Plan/Consequences” provides that Claimant was terminated “for violating [Rule 22]
as noted [earlier in the termination notice].” (Id.) Moreover, Employer’s responses
in a pre-hearing questionnaire – UI State Inquiry – support the Board’s finding that
Claimant was discharged for violating Rule 22. Those responses include:

      5. [D]id the violation of the rule require a discharge or suspension[?]

      [Employer’s] policy requires all employees to report any arrest(s)
      and/or convictions to [HR] immediately after they occur. If an
      employee is arrested, but does not report it to HR, it would violate this


                                         14
      policy and would be grounds for suspension and/or disciplin[e] up to
      termination.

      6. [D]id [] [Claimant] provide a reason for violating the rule[?]

      [N]o reason was provided. [] [Claimant] did not report her conviction
      until [Employer] requested an FBI background check . . . .

      7. [W]hat was [] [C]laimant’s reason for violating the rule[?]

      [Claimant] did not disclose that she had [] felony charges while []
      employed [by Employer], until she was asked to have an additional
      clearance[,] . . . [at which time] she then stated the charges would show
      up.

(C.R. at 37.) A reasonable mind would accept this evidence, in its entirety, as
adequate to support the conclusion that Employer terminated Claimant for violating
Rule 22. This finding is thus binding on this Court even though there is additional
evidence in the record suggesting that Employer discharged Claimant based on its
application of the OAPSA. See Borough of 

Coaldale, 745 A.2d at 731

. Having
determined that substantial evidence supports the Board’s finding that Claimant was
terminated for violating Rule 22 and the Board did not capriciously disregard
evidence that Claimant was terminated for a different reason, we need not reach
Claimant’s arguments, (Claimant’s Br. at 25-27), that are premised on our accepting
Claimant’s assertion that she was actually discharged based on Employer’s improper
application of the OAPSA.

      B. Deliberate Violation of Rule 22
      Claimant contends that, assuming, arguendo, that she was discharged for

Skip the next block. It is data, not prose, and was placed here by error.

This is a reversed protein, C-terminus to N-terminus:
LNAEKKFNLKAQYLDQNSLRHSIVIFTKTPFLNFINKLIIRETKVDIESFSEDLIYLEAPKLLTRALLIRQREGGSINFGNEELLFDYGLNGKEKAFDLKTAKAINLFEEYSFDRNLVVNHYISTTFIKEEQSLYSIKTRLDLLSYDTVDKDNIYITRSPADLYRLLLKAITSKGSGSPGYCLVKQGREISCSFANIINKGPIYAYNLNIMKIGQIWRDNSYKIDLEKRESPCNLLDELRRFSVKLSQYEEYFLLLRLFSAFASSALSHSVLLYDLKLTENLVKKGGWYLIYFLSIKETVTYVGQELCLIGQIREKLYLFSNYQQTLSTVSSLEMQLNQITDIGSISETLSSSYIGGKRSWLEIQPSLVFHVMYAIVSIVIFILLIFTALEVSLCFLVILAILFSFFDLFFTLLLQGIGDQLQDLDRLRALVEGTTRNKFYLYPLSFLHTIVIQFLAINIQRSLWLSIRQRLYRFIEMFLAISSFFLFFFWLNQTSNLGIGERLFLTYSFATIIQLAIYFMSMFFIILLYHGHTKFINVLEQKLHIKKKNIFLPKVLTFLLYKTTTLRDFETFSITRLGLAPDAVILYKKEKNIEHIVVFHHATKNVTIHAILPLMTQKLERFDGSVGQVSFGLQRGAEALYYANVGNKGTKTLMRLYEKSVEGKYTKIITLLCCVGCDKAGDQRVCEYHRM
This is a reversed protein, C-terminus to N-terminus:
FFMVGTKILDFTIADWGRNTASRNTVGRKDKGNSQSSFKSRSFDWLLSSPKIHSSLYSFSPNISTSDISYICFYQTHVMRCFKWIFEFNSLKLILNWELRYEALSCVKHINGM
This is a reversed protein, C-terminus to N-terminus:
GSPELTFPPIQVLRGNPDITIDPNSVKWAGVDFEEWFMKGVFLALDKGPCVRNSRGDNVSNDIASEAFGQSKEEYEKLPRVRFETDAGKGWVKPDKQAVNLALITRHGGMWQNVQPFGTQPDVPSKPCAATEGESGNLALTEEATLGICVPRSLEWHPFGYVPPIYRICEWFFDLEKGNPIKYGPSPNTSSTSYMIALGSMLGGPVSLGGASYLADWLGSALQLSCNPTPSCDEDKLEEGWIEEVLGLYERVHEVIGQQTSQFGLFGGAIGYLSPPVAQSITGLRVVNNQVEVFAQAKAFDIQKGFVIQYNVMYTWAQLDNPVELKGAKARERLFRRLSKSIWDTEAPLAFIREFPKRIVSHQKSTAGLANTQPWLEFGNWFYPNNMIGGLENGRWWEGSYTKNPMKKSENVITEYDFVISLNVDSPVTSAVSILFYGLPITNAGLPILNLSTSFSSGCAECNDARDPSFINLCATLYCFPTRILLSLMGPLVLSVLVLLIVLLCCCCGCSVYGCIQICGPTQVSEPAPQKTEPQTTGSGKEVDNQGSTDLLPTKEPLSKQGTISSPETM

violating Rule 22, her failure to immediately report her arrest to Employer does not
constitute willful misconduct. Specifically, Claimant maintains that she did not
intentionally or deliberately violate Rule 22 “because she forgot to report [her arrest]


                                          15
because of her mental illness.” (Claimant’s Br. at 30.) Claimant points to a letter
provided by her criminal defense counsel stating that shortly after her arrest, it was
“obvious” that Claimant had mental health issues. (Id. (quoting C.R. at 129).)
Moreover, Claimant explains that, after her felony conviction, she participated in the
Mental Health Court Diversionary Program of Lancaster County, which is a
“specialty court program for offenders diagnosed with a serious mental illness.” (Id.
(internal quotations omitted).) According to Claimant, in order to be eligible for that
program, a defendant’s mental illness must have led to their criminal infraction and
the defendant must have a recent diagnosis of mental illness. Thus, Claimant
submits that the record evidence shows that her serious mental illness caused her to
forget to disclose her arrest to Employer and, therefore, Claimant did not
“intentionally or deliberately fail to comply with [Rule 22].” (Id. at 31.)
      The Board responds that Claimant’s position “lacks merit” because the record
does not contain evidence establishing “a causal connection between any mental
illness Claimant suffered from and her continued violation of [Rule 22].” (Board’s
Br. at 18.) The Board argues that, in order to accept Claimant’s position, “testimony
by a person possessing sufficient skill, knowledge or experience in the field of
mental disorders . . . is necessary” because here it is less than obvious that Claimant
did not disclose her arrest to Employer for 21 months due to a mental illness. (Id. at
18-19 (quoting Brady v. Unemployment Comp. Bd. of Rev., 

539 A.2d 936

, 939 (Pa.
Cmwlth. 1988).)) And, because Claimant’s proof does not include such testimony,
it is insufficient. Specifically, the Board argues

      (1) there is no evidence in the record of what mental illness Claimant
      has, what its symptoms are, and which symptoms Claimant personally
      suffered from, and (2) there is no evidence in the record authored by a
      professional in mental illnesses who can opine on the causality between